Recordings of the two lectures and a discussion are now available from the online conference, Educating the Soul through Art, On the Political and Aesthetical Legacy of Sir Roger Scruton’s Work. This event was co-organised by the University of Public Service, Budapest and Buckingham University, London on 1 October 2020. Links to the lectures can be found HERE.
A short memorial piece by Barry Smith, published in The World of Fine Wine
While I was teaching at Birkbeck College in the early nineteen nighties, and a colleague of Roger Scruton, we would meet in passing to exchange a few words en route to give our lectures. One time I happened to have seen an exhibition with the striking title: Between discipline and desire. I mentioned it to him saying that the title seemed to encapsulate the whole of life. He looked at me puzzled and said, “But for me discipline is desire.” Roger was nothing if not interesting. I smiled and headed off to give my class wondering what on earth he meant. It was years later when reading his essay, The Golden Mean, in this magazine, that I finally understood his remark.
In that essay, he charts moderation as a way to live and be on good terms with one’s species. It avoids the excess of binging, and as he saw it the equal extreme of abstinence. It requires equilibrium, not taking the easy way, not being swept along. But that is hard won:
...if there were an easy way back to the world of moderation, we would take it. But there’s the rub: balance needs discipline, be it the discipline of the tightrope walker or that of the impartial judge. (WFW Issue 1)
One of the most powerful words in modern architectural criticism is that of ‘pastiche’. In one of its senses, a building is a pastiche if it exhibits one or more established styles in a jumbled way, either due to incompetence or to some kind of playfulness. This is a useful concept, which picks out an important feature of many buildings.
The full article by Samuel Hughes can be read online HERE.
Confession of a Disgruntled Francophile - Sir Roger Scruton
A French translation by Maxime Boucknooghe. The article originally appeared in a Cambridge University Press review.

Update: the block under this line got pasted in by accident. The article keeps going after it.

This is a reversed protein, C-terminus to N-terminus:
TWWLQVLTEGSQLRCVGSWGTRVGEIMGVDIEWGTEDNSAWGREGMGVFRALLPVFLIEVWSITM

On September 28, 2020, the Roger Scruton Legacy Foundation hosted the first interview of its new online event series Building Beautiful. The event featured Nicholas Boys Smith, Founding Director of Create Streets and the co-Chair of the Building Better, Building Beautiful Commission, in conversation with the Foundation's Senior Fellow in the Built Environment Samuel Hughes.
The full interview can be seen here on YouTube.
Read the latest from Scrutopia here: https://mailchi.mp/fc1accfb98e3/4dxue1xf97-3781441
Join us on Friday 23rd October at 2pm for the second in our series of virtual book club meetings.
What to read: Conversations with Roger Scruton, and I am delighted to confirm that Dr Mark Dooley will be introducing. Copies are available directly from our online bookshop.
On the day: Please note you will need to ensure you are joining in the correct time zone! We will be meeting at 2pm London time . Here is an example table for other parts of the world:
At the end of the session, we will propose the next read and book club date.
Register your interest with me via our new eventbrite page -https://www.eventbrite.com/x/scrutopia-book-club-registration-121244518619
I usually jest that my life divides into two parts: ‘Before Scruton’ and ‘After Scruton.’ My first five books were devoted to Søren Kierkegaard, Jacques Derrida, ethics, and postmodern theology. Since then, I have published three books directly on Sir Roger Scruton, and two others that owe much to his influence
Very few of us will ever be referred to in the adjectival form. Yet Roger Scruton (1944-2020) deserves such an appellation, and as early as 1985, “Scrutonian gusto” appeared in a snide 1985 Architectural Review piece. The Oxford English Dictionary does not yet list “Scrutonian,” though it cites Sir Roger’s heroes, those who follow “Kantian” and “Hegelian” philosophy; “Burkean” is oddly absent, but his intellectual enemies, such as “Sartrian” and “Marcusian,” are also there. Had Sir Roger only been one of the leading philosophers of aesthetics of the past century, “Scrutonian” would have aptly described the spirit of his work. Still the more notable wordplay on his surname came some time later, when Sir Roger himself began referring to his farm as “Scrutopia,” an amusing but memorable neologism that would go on to become a summer school at his rural Wiltshire retreat, drawing many visitors from far beyond British shores.
- Scruton’s housing vision is finally being realised - The Spectator, 10 Aug 20
- Planning for the future
- News from Scrutopia - 6th August 2020
- Green Philosophy Day 6 Sept 20
- Scrutopia weekend on Roger Scruton’s Aesthetics
- News from Scrutopia - 3 July 2020
- Angels still sitting on my shoulder - The Critic, July 2020
- Scrutopia Book Club
- News from Scrutopia - 29 May 20
- When freedom came, God disappeared- Standpoint, 22 June 2020